Feb. 16, 2021 Update
One of the best things about living in Idaho is easy access to the outdoors and family-friendly opportunities to hike, run, or ski with your dog. But, last year, the Idaho Department of Fish and Game dramatically expanded the year-round hunting, trapping, and snaring of wolves.
As a result, there have been a series of tragic encounters with pets severely hurt or worse after becoming caught in traps and snares intended for wolves. In 2013, IDFG noted that more than 30 dogs were caught in such traps in Idaho. Since then, trapping has expanded significantly.
One of the few places in Idaho where there are still relatively safe opportunities without fearing your pet will be caught in a trap is the Wood River Valley. Blaine County Commissioners had the foresight to pass resolutions calling for co-existence with wolves and have partnered with the ranching community to prioritize non-lethal deterrents to protect both livestock and wolves. (For more details, check out the excellent work of the Wood River Wolf Project).
Previous Fish and Game Commissioners and IDFG staff recognized the value that this community places on sound wildlife management, so, in response to public concerns, they have not allowed wolf trapping to date.
IDFG is now proposing to allow wolf trapping and expand wolf hunting year-round in Units 48 and 49 in the Wood River Valley. The other 97 hunting units in the State already allow wolf trapping.
The Blaine County Commissioners have already submitted a letter to the Idaho Department of Fish and Game opposing this proposal. We appreciate the County speaking up on behalf of recreationists and wildlife.
We encourage those who live in the Wood River Valley to reach out to the Idaho Fish and Game Commission with comments and testimony in support of keeping current protections in place. We recommend including the following:
Oppose the expansion of wolf hunting seasons and trapping and snaring areas: In 2020, IDFG expanded wolf hunting areas and seasons despite little or no data supporting this dramatic increase in wolf hunting in this region. Instead of expanding hunting, IDFG should work with land managers on restoration efforts that improve wildlife habitat.
Expand the distance from unpaved trails where traps and snares are allowed: There have been a series of tragic encounters with pets becoming caught in traps and snares intended for wolves. Traps can be set within 10 feet of the centerline of unpaved trails. For anyone who walks a dog – even on a leash – that is clearly not a sufficient distance to protect the pet. Also, trappers may apply a scent near their traps to attract the species they are targeting, and dogs may be lured by this smell.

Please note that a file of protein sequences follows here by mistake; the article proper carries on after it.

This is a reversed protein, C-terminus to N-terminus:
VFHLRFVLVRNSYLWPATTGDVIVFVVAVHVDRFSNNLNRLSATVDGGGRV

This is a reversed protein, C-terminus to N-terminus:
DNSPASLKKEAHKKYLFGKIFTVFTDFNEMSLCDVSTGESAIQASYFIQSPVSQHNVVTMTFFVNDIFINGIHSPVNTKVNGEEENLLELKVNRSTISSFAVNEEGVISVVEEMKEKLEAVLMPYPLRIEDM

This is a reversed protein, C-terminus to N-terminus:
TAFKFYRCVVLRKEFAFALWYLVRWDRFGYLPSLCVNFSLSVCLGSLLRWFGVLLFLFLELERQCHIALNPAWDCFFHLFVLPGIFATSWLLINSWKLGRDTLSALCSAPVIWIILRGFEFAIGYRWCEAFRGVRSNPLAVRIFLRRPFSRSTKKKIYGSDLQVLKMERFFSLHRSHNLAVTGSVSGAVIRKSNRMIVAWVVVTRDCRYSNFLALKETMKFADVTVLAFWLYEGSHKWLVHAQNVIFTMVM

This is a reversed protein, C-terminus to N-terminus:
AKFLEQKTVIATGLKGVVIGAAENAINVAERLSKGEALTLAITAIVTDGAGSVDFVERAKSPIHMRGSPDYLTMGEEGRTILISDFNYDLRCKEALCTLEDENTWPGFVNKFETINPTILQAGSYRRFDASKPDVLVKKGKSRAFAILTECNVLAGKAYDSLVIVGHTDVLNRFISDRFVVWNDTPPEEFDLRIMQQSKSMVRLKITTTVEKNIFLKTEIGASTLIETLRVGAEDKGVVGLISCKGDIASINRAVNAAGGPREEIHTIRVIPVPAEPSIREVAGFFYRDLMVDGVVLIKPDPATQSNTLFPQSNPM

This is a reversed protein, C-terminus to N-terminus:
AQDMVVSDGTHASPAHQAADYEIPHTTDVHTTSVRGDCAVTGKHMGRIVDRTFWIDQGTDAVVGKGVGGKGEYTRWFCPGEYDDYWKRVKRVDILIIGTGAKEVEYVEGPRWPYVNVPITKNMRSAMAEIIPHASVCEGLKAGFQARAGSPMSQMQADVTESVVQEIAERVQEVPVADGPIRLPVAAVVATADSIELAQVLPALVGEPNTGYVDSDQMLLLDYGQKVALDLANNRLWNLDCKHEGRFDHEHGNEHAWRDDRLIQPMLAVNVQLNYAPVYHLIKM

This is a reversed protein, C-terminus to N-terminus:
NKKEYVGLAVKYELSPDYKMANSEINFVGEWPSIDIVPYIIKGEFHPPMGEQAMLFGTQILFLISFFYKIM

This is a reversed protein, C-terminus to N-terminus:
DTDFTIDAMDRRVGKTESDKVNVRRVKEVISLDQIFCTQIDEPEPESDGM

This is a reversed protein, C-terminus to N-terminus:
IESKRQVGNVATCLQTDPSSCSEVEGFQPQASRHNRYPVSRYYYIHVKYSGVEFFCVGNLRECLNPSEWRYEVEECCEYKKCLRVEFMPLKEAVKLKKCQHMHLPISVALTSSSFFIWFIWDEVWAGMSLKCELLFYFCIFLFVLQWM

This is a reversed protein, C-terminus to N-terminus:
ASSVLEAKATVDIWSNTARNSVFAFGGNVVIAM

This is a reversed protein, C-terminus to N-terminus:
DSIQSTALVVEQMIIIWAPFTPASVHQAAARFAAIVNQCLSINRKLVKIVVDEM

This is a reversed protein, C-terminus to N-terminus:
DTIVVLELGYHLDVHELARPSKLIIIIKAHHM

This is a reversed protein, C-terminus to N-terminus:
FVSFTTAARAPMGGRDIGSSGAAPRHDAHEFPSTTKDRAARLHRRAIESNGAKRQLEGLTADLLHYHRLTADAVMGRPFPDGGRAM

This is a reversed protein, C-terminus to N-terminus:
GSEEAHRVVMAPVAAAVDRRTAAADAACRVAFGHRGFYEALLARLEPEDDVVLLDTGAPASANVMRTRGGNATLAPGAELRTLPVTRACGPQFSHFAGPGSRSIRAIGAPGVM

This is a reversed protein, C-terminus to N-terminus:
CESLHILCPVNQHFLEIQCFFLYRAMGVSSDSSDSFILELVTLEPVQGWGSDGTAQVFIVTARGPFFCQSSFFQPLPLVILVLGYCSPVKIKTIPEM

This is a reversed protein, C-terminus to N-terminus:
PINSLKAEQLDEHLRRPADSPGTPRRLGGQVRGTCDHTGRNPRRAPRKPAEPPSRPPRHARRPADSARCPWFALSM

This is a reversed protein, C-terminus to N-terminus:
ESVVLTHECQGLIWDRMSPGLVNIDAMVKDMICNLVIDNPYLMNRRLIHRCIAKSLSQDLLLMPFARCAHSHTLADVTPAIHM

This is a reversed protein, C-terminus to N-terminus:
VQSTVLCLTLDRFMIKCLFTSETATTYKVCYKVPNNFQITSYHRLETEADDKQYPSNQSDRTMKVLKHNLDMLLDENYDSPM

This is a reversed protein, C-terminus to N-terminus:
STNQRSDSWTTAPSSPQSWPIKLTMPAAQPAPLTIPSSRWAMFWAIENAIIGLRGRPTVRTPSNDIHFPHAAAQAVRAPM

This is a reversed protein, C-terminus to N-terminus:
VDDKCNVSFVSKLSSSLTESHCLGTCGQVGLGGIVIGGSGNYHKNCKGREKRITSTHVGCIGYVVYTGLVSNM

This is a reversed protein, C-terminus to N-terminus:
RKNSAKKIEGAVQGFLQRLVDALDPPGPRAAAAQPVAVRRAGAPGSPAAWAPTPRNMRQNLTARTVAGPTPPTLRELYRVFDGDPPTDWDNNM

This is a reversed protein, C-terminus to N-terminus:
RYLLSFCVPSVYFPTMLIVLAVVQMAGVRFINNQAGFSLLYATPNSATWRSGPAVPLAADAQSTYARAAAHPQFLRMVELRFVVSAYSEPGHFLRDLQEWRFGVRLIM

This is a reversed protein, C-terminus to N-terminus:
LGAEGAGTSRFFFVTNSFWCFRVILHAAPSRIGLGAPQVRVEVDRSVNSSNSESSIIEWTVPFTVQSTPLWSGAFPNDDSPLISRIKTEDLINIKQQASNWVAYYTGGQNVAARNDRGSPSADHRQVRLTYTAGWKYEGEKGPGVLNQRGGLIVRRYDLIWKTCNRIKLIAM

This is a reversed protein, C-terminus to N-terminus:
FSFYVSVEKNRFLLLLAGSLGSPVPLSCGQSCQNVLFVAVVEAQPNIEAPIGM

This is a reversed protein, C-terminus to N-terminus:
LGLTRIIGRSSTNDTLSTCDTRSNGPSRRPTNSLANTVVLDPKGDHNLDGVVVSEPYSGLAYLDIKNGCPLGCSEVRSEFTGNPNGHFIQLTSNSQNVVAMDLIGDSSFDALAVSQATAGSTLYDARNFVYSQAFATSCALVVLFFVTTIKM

For traps, IDFG already has a 300-foot setback from major recreation sites such as designated public campgrounds, trailheads, paved trails, or picnic areas. This setback should be expanded to include U.S. Forest Service and BLM roads and trails with high recreational use.
Trappers should be required to place signs in areas where traps are present: This common-sense proposal has been suggested previously but has yet to be instituted. Note that it is illegal to tamper with a trap.
To address livestock depredations, IDFG should invest more in non-lethal measures instead of paying bounties for wolves as is currently done.
Comments are due Feb. 25. There are several ways you can comment:
Online: Click here. Once on the site, click “Magic Valley Region” and scroll down to Proposals for Gray Wolf. Click “View Proposal” for Game Management Unit (GMU) 45, 48, 49, 52, and 52A.
Fill out the survey and provide comments. Please note if you have a hunting license, fishing license, or wildlife license plate, and tell a story about how you recreate in the Wood River Valley.
Telephone: People can call (208) 324- 4359 on Wednesday, Feb. 24, from 5 p.m. to 7 p.m. For details, click here.
Regular mail: Idaho Department of Fish and Game, 324 South 417 East, Jerome, ID 83338
In-person testimony: At a special meeting of the Idaho Fish and Game Commission on March 17 in Boise. Click here for details.
Make your comment personal to you and tell your story. For tips and talking points, check out our wolf trapping factsheet.
Additional Questions and Answers:
Why is trapping even allowed?
In 2012, the Idaho Constitution was amended to state that the rights to hunt, fish, and trap shall forever be preserved and are the preferred means of managing wildlife. The Fish and Game Commission has the authority to regulate these activities.
What should I do if my dog becomes caught in a trap?
Leg-hold traps are usually not fatal if they can be released in a timely manner. But pets caught in leg-hold traps can become frightened, panic, and bite their owners who are trying to release them, so cover your dog’s head with a jacket to prevent it from biting you. Pets caught in snares can quickly suffocate and require immediate extrication. As a precaution, IDFG recommends taking the following items with you when you go out with your dog:
- Heavy-duty Felco cable cutters to cut snares.
- A 6-foot length of rope or leash on hand to use as a pulley to open body-gripping traps.
How-to videos and where to report an incident: IDFG has also posted videos for dog owners on recognizing and avoiding traps and releasing your pet from a trap. Be sure to report any incident to your local IDFG office.